One morning last week was particularly rough. Images on my Facebook feed of children and families playing outside, enjoying their time of social isolation triggered feelings of sadness, desperation, and anger for the children for whom school was their only safe place, their only guaranteed hot meal.
A few minutes later, I checked my Facebook feed and a friend had shared that she was offering a live meditation by donation and that all proceeds would benefit, of all things, a Kids Phone Help Line. Then later that day, a friend whose daughter works for New York State told me about all the people working so hard to get food and support to poor families there.
Sadness and desperation followed by hope, generosity, and goodwill.
What came to my mind was that moment in Chapter 11 of the Bhagavad Gita where Krishna reveals his full form to Arjuna.
Arjuna is awestruck. Krishna blazes with the light of 1,000 suns. He sees beauty beyond belief, all the majesty and magnificence of the...
I had a dream the other night that I was telling The Blind Men and The Elephant story. Do you know it? It’s a traditional Indian story about a group of blind men who’ve never come across an elephant before. They learn what the elephant is like by touching it.
One puts his hand on the elephant's side and says, “Now I know all about an elephant, he’s just like a wall.” .
The second feels the elephant's tusk and responds, “No, you’re mistaken. He's not at all like a wall. He's more like a spear."
The third takes hold of the elephant's trunk and argues, “You’re both wrong, an elephant is like a snake."
The fourth grasps one of the elephant's legs and says, “No, that’s not right, he's round and tall like a tree."
The fifth takes hold of the elephant's ear and says,“You’re all wrong, he's like a huge fan."
The sixth grabs hold of the elephant’s tail...
If ever there was a good time to start a home practice, now is it.
For your well-being, and for the collective well-being.
With everyday life already being disrupted in many places, it’s pretty clear that things are going to get worse before they get better. As one expert I watched yesterday put it, this isn’t just a blizzard, it’s a winter. Many of my studio-owner friends in Europe are already closed for now, and more cancellations, shut downs, postponements are on their way.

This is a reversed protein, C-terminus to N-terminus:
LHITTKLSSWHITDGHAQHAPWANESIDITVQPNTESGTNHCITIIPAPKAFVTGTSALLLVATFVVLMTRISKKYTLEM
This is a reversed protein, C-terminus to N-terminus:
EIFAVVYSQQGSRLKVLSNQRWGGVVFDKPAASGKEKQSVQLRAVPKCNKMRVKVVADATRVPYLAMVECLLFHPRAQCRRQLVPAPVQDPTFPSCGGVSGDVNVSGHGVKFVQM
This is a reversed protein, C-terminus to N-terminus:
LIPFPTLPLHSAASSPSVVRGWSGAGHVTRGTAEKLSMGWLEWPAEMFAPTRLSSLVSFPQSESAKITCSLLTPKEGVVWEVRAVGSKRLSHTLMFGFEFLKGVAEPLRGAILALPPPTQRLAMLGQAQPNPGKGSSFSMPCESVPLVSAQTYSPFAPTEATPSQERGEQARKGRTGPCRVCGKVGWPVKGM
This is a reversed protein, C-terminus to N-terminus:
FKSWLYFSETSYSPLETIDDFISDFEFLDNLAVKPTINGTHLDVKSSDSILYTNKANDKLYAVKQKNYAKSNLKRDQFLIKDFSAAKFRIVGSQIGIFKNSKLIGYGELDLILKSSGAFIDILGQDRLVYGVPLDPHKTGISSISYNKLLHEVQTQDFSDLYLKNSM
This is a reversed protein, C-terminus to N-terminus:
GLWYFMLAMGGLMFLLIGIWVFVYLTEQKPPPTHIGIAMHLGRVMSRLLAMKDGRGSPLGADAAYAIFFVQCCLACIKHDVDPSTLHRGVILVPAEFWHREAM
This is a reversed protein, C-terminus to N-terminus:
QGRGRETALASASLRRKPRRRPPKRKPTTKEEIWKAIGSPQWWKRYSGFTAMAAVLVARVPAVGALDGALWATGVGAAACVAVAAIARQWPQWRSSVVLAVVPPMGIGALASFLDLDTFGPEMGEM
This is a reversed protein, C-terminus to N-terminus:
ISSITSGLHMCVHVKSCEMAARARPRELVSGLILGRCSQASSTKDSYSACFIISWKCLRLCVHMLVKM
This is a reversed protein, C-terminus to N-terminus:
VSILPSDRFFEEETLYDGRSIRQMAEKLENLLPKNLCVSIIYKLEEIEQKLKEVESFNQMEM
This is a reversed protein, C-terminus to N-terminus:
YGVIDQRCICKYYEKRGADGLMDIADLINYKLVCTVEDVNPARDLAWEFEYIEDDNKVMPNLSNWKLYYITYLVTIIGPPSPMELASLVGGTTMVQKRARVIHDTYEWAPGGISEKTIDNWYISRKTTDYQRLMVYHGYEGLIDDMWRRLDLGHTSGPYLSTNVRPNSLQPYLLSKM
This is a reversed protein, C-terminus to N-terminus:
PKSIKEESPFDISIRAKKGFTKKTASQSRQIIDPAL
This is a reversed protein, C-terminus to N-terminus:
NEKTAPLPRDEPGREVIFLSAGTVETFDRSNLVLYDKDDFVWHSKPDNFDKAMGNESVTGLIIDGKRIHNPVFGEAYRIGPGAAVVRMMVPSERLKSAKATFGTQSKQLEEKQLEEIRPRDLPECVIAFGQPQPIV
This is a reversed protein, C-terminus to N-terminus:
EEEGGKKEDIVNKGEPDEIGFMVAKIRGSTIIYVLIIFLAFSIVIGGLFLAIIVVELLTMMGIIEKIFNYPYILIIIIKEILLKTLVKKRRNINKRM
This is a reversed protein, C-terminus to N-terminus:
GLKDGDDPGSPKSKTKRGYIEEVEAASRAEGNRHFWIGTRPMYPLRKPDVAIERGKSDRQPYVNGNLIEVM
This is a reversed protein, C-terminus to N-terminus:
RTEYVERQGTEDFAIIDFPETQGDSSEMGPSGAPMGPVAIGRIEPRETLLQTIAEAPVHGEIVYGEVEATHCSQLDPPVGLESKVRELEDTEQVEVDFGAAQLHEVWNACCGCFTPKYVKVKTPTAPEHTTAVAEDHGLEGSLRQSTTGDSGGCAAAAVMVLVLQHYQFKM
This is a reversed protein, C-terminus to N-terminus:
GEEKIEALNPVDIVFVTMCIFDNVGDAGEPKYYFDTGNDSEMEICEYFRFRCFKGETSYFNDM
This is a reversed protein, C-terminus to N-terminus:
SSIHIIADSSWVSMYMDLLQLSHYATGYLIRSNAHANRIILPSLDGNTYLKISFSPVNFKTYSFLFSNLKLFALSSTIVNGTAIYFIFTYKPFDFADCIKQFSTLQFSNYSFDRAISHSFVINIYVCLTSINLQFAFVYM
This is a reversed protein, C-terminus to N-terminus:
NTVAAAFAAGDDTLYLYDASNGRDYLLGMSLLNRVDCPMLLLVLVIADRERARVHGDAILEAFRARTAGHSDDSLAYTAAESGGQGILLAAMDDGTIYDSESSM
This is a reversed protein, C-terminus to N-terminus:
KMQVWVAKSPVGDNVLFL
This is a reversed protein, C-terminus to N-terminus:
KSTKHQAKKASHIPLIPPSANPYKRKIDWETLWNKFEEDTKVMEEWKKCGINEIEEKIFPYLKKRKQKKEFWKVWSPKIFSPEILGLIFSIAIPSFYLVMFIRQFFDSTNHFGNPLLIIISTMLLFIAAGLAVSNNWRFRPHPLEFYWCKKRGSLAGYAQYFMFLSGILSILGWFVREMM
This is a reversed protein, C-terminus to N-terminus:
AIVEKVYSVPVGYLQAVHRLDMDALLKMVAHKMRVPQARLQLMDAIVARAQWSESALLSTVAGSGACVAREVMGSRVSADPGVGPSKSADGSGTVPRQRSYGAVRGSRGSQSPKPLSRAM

If you don’t want to practice with an online class, that’s okay.
Do what you remember.
Do what you love.
Do what feels good in your body.
Even a few full, conscious exhalations,
Or putting your legs up the wall for five minutes,
Stretching your arms up above your head,
Can do the trick.
I’m doing my best to use what I know to temper the intensity of these times, to be extra kind, extra caring, extra good to myself. Whether that‘s reflected in what I...
In a recent retreat, one of our participants called me out on not being very good at receiving compliments. It’s true. I hear them, I acknowledge them, they stay with me, but owning, really owning, my good qualities? Yikes that’s hard. In truth, I’m often more comfortable owning my shortcomings, even to the point of being self-deprecating. It’s something I continue to work on, one of the edges I seek to expand in my practice.
Does this comfort in the familiarity of playing small, this discomfort of stepping into our true power, by any chance ring true for anyone else (wink, wink)?
For us as yogis, it's an obstacle. Not because we're looking to be “puffed up” or for our egos to be fed, but because when others reflect our strengths back to us in words and we deflect that or dismiss it, we minimize ourselves. And, the work of the yogi is to fully step into our greatness, our rightful power, our true magnificence. Not for...
Transformation - the act, process, or instance of being changed - is one of those "big" words in yoga. We tend to associate it with lifechanging shifts and inner fireworks. And, certainly, all this is possible, even probable, as we go deeper.
Yet, it's equally as important to recognize that yoga also transforms our lives in small, but not less important ways. Helping our wrists and shoulders recover from extensive typing or knitting, the awareness of our breath as a way to release the emotional residue of an upsetting conversation, meditation as a practice of centering and grounding ourselves, and on and on. Little by little, these everyday shifts add up to a new, more expanded way of being, both with ourselves and in the world.